Reinventing Taking Temperatures


Note: The Waterpomptang family is fictitious and occasionally a Waterpomptang story appears on the M&O website. Some say their adventures resemble real events, but that is just a coincidence.

Froetjers had been on a long run home and to make cocktail hour at the Molly Pitcher she was running at full throttle in the Bay to make up time for the slower run up the river. Will was driving and just before entering the river and slowing down, Bolle opened the engine cover and took some engine temperatures with his Raytek remote reading thermometer.

Bolle closed the cover and as Will slowed down, Bolle stored the Raytek in a cubby at the wheel stand.

“Is everything all right?” Will asked.

“Perfect as far as I know. I like taking some temperatures at different parts of the engine when we run at full throttle.”

“Do you record them?”

“Not really on paper, I am just looking for a general impression. I always make a full throttle run like this at the beginning and the end of the season, and this was a nice chance to do a mid season check. I have learned that there are times when you really need to record stuff and then there are other times where you are actually looking for an anomaly and that becomes an issue of experience, which over time becomes a skill.”

Bolle nodded towards the wheel stand cubby, “Lovely piece of equipment those Rayteks. I loved them the moment they came out. In those days they were rather expensive. Now they cost less than a cheap case of beer.”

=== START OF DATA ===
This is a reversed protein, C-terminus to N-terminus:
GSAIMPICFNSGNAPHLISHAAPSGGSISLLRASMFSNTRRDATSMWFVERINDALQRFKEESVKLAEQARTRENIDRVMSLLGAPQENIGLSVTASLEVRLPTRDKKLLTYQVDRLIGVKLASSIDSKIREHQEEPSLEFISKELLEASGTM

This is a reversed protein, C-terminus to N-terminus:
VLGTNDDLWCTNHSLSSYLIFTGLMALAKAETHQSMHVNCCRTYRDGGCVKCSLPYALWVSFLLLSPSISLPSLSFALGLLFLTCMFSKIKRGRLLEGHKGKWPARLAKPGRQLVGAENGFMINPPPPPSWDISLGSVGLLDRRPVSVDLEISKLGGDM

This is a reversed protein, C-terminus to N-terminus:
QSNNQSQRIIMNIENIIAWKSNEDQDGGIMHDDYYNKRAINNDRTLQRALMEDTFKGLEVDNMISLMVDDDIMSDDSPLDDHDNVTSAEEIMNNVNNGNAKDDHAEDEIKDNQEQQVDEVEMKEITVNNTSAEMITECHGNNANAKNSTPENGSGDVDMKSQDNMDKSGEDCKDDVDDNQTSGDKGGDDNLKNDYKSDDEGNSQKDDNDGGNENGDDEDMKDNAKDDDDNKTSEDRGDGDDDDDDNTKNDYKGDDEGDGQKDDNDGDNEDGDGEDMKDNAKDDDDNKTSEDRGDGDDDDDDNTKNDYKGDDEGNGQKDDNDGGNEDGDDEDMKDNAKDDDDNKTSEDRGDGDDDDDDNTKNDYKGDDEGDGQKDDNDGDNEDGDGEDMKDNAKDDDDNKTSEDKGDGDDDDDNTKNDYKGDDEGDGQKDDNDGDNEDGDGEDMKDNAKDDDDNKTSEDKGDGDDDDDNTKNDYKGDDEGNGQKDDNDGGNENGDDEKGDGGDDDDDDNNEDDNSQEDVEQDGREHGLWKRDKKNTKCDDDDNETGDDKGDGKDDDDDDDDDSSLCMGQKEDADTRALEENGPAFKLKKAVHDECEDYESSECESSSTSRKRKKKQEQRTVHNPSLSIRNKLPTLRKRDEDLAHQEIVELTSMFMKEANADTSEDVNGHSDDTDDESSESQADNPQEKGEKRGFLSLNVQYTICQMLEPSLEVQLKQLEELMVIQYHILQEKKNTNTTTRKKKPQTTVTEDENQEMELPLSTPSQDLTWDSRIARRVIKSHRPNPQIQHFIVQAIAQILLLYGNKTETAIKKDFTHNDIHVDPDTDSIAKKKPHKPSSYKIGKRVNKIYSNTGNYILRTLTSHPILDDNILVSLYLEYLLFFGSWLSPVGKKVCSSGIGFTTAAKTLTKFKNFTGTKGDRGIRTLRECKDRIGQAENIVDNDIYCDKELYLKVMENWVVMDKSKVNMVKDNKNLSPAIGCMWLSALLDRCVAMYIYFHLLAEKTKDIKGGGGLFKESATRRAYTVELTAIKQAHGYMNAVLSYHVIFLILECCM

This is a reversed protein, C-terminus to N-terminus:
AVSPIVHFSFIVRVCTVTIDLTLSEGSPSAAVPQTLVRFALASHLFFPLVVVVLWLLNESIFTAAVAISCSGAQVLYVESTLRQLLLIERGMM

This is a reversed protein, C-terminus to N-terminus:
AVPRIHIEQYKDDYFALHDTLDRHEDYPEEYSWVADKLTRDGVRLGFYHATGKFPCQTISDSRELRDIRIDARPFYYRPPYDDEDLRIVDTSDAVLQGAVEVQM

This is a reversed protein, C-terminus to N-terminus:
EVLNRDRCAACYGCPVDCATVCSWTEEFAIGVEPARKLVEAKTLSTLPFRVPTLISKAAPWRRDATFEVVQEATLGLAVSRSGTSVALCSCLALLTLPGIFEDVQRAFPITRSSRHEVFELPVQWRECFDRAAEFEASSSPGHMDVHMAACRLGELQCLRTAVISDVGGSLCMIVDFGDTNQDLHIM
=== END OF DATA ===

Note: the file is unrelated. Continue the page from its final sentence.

Bolle put on his pre-story expression; a focus somewhere in the distance with a half smile around his mouth: “Your great grandfather used to take the temperatures of his reciprocating steam engines by putting his hand on the bearing caps. You had to be careful about that with those connecting rods flying around on the exposed crankshaft.”

I did not really acquire that skill because I did not sail with reciprocating steam engines. I sailed steam turbines and diesel engines. For the early diesels we had a different system that also required some skill. As cadets or junior engineers we had to take exhaust gas temperatures twice per watch with skinny glass mercury thermometers that you had to slide into a narrow tube in the exhaust line of each cylinder. On a hot running engine that was no fun job and we broke many a thermometer. If we asked the first assistant engineer for a new thermometer, at best, we would give us an ass chewing and at worst he would kick your ass all across the floor plates.


Bolle went on: “So one day I was bemoaning my faith with one of the other junior engineers and we decided that we were damned if we did take exhaust gas temps, and we were damned if we didn’t take exhaust gas temps. And then we realized that there was a middle path.”

This was an 8 cylinder engine and we decided we would take the temperature on just a few of the cylinders and just add or subtract a few degrees for the other cylinders. That would save us time and trouble and result in fewer broken thermometers. As young engineers we realized that this system may not show a potential engine problem, but in our young minds we figured that as long as we cycled through taking the real temperature on each cylinder over the course of our watches and counted on the other juniors taking all the temperatures on their watches, we would be OK on long steady runs.

This seemed to work fine for a few weeks until we got called into the Chief Engineer’s office.

We walked into the office and he was behind his desk looking at the engine logbook. He looked up from the logbook and first stared at me and then at my buddy. “So”, he started, “You have decided that you don’t have to take the temperature on each cylinder.” We stammered, “What do you mean sir?”

He looked at us again and said: “Don’t bullshit me, I know what you have been doing for the last few weeks. You have been taking temperatures on only a few cylinders and just been adding or substracting a few degrees for the others. We said nothing, but there must have been awe, fear or disbelief in our eyes.